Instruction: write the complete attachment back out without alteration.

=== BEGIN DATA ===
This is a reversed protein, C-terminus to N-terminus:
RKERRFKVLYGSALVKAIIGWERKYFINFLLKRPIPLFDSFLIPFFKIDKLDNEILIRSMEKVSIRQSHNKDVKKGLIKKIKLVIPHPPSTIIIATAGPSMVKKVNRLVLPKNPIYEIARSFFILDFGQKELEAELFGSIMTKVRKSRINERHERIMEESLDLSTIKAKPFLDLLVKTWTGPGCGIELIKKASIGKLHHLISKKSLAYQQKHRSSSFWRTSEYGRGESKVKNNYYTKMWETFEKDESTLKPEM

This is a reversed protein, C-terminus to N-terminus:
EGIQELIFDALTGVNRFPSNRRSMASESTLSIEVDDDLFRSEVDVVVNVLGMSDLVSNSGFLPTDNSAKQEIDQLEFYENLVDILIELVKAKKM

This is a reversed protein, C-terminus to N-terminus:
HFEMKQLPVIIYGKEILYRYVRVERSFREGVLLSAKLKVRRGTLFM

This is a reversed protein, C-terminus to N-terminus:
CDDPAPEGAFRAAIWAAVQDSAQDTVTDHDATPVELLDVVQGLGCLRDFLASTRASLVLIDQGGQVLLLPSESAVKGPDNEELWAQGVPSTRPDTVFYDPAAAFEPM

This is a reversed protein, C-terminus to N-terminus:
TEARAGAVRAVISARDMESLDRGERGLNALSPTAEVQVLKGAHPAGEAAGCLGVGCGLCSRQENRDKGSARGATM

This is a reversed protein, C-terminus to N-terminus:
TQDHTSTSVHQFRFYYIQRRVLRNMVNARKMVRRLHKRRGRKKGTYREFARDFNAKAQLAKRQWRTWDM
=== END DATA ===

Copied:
This is a reversed protein, C-terminus to N-terminus:
RKERRFKVLYGSALVKAIIGWERKYFINFLLKRPIPLFDSFLIPFFKIDKLDNEILIRSMEKVSIRQSHNKDVKKGLIKKIKLVIPHPPSTIIIATAGPSMVKKVNRLVLPKNPIYEIARSFFILDFGQKELEAELFGSIMTKVRKSRINERHERIMEESLDLSTIKAKPFLDLLVKTWTGPGCGIELIKKASIGKLHHLISKKSLAYQQKHRSSSFWRTSEYGRGESKVKNNYYTKMWETFEKDESTLKPEM

This is a reversed protein, C-terminus to N-terminus:
EGIQELIFDALTGVNRFPSNRRSMASESTLSIEVDDDLFRSEVDVVVNVLGMSDLVSNSGFLPTDNSAKQEIDQLEFYENLVDILIELVKAKKM

This is a reversed protein, C-terminus to N-terminus:
HFEMKQLPVIIYGKEILYRYVRVERSFREGVLLSAKLKVRRGTLFM

This is a reversed protein, C-terminus to N-terminus:
CDDPAPEGAFRAAIWAAVQDSAQDTVTDHDATPVELLDVVQGLGCLRDFLASTRASLVLIDQGGQVLLLPSESAVKGPDNEELWAQGVPSTRPDTVFYDPAAAFEPM

This is a reversed protein, C-terminus to N-terminus:
TEARAGAVRAVISARDMESLDRGERGLNALSPTAEVQVLKGAHPAGEAAGCLGVGCGLCSRQENRDKGSARGATM

This is a reversed protein, C-terminus to N-terminus:
TQDHTSTSVHQFRFYYIQRRVLRNMVNARKMVRRLHKRRGRKKGTYREFARDFNAKAQLAKRQWRTWDM